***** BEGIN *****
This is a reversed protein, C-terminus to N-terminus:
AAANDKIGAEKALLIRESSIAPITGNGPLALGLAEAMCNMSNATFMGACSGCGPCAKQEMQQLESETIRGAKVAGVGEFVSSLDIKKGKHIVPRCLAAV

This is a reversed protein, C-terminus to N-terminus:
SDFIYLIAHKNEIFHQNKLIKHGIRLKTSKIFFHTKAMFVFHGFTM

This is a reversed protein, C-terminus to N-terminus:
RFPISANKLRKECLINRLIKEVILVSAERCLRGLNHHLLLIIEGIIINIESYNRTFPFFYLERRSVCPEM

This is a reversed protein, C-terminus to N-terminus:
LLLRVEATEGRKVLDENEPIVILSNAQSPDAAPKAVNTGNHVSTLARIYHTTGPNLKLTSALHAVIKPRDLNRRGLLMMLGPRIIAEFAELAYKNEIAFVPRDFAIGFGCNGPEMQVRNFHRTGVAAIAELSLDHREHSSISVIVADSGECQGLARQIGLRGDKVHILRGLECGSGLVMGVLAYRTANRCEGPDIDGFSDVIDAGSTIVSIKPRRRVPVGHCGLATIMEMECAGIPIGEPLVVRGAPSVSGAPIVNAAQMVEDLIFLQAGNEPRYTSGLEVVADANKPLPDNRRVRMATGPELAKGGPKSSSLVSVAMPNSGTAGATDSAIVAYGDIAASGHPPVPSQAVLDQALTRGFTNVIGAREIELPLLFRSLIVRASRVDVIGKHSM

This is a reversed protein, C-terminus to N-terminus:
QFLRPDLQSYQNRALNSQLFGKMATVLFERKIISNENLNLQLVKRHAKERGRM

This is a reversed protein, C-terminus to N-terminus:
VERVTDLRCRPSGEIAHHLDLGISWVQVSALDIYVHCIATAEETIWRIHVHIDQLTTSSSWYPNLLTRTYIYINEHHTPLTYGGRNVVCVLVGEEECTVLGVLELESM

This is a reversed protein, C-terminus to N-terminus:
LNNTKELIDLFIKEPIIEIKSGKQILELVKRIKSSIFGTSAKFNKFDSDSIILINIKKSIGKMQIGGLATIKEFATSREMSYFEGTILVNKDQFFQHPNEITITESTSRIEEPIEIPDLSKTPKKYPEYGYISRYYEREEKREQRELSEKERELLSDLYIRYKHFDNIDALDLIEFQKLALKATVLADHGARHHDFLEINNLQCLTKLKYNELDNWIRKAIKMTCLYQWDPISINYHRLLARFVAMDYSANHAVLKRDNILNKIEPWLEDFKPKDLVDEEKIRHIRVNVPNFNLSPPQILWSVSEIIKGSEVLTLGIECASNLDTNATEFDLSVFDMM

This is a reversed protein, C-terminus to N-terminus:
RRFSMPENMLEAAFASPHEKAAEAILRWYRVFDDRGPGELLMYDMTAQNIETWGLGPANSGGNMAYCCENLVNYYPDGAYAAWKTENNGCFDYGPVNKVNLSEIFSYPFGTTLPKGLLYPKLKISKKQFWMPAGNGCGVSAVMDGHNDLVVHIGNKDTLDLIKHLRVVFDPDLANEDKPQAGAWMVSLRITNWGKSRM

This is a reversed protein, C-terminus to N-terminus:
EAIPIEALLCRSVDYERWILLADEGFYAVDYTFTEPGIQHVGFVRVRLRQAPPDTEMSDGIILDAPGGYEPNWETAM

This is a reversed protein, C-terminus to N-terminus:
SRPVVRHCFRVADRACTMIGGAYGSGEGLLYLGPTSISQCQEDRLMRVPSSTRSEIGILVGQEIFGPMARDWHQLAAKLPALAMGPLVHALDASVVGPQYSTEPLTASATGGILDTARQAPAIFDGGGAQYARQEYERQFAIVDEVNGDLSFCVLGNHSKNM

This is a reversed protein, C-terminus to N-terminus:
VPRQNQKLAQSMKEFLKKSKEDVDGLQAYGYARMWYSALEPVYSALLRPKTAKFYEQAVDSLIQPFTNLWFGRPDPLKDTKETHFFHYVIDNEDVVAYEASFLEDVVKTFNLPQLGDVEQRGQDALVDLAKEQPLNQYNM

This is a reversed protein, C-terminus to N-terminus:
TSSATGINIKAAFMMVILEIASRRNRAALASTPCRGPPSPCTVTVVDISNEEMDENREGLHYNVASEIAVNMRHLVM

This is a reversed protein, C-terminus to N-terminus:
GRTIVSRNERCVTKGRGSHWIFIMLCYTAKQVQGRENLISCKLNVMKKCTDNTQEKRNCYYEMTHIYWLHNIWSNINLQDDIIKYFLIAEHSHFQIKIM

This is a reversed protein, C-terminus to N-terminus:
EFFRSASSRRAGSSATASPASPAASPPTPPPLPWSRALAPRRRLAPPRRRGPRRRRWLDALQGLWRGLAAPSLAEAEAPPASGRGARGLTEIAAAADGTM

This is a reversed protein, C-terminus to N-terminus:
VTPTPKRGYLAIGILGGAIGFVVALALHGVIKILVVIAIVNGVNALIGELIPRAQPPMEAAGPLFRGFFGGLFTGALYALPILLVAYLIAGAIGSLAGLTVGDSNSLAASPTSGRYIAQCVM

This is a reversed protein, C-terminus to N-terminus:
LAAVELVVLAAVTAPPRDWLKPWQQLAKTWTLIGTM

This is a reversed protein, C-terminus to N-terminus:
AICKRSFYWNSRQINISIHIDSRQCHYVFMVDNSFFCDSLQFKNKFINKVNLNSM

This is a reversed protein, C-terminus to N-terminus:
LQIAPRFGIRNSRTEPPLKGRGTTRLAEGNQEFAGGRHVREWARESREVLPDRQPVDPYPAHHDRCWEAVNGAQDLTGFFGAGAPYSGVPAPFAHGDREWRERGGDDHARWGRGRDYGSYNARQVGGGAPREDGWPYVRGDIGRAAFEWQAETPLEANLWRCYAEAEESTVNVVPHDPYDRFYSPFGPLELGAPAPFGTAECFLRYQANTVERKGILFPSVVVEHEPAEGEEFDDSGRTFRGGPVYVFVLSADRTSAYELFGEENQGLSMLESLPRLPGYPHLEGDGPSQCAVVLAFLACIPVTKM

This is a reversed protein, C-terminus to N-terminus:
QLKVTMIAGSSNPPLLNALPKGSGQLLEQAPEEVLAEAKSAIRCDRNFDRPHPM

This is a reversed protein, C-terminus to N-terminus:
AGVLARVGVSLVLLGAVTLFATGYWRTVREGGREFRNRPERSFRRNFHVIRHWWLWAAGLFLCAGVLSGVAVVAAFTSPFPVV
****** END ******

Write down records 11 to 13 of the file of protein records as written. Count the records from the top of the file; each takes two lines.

This is a reversed protein, C-terminus to N-terminus:
VPRQNQKLAQSMKEFLKKSKEDVDGLQAYGYARMWYSALEPVYSALLRPKTAKFYEQAVDSLIQPFTNLWFGRPDPLKDTKETHFFHYVIDNEDVVAYEASFLEDVVKTFNLPQLGDVEQRGQDALVDLAKEQPLNQYNM

This is a reversed protein, C-terminus to N-terminus:
TSSATGINIKAAFMMVILEIASRRNRAALASTPCRGPPSPCTVTVVDISNEEMDENREGLHYNVASEIAVNMRHLVM

This is a reversed protein, C-terminus to N-terminus:
GRTIVSRNERCVTKGRGSHWIFIMLCYTAKQVQGRENLISCKLNVMKKCTDNTQEKRNCYYEMTHIYWLHNIWSNINLQDDIIKYFLIAEHSHFQIKIM